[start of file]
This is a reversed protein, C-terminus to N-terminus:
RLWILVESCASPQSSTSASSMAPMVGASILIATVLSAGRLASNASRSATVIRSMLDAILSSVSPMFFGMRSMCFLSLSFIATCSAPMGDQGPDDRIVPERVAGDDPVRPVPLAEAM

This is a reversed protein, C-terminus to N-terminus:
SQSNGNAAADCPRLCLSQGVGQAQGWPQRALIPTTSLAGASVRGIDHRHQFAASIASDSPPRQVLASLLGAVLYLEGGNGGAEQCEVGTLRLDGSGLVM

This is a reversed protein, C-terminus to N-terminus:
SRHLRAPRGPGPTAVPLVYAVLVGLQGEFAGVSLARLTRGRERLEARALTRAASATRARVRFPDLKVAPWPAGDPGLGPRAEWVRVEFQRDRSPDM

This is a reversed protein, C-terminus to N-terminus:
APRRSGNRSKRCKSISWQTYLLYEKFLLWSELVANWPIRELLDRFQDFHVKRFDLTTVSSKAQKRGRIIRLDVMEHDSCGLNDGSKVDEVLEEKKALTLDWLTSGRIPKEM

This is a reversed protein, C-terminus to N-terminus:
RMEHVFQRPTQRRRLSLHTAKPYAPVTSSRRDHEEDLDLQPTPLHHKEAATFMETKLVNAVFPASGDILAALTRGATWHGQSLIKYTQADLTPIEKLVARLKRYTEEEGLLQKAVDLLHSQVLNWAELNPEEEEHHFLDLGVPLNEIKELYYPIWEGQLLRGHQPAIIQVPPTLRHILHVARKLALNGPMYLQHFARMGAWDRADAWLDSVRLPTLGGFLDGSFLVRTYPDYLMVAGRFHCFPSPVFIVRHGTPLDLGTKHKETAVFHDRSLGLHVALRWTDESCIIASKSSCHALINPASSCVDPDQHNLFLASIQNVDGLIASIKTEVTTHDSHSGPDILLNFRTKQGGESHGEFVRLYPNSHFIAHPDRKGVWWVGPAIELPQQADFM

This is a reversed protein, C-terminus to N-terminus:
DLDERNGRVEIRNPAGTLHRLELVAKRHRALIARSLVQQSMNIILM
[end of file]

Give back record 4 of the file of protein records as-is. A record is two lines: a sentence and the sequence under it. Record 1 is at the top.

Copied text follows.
This is a reversed protein, C-terminus to N-terminus:
APRRSGNRSKRCKSISWQTYLLYEKFLLWSELVANWPIRELLDRFQDFHVKRFDLTTVSSKAQKRGRIIRLDVMEHDSCGLNDGSKVDEVLEEKKALTLDWLTSGRIPKEM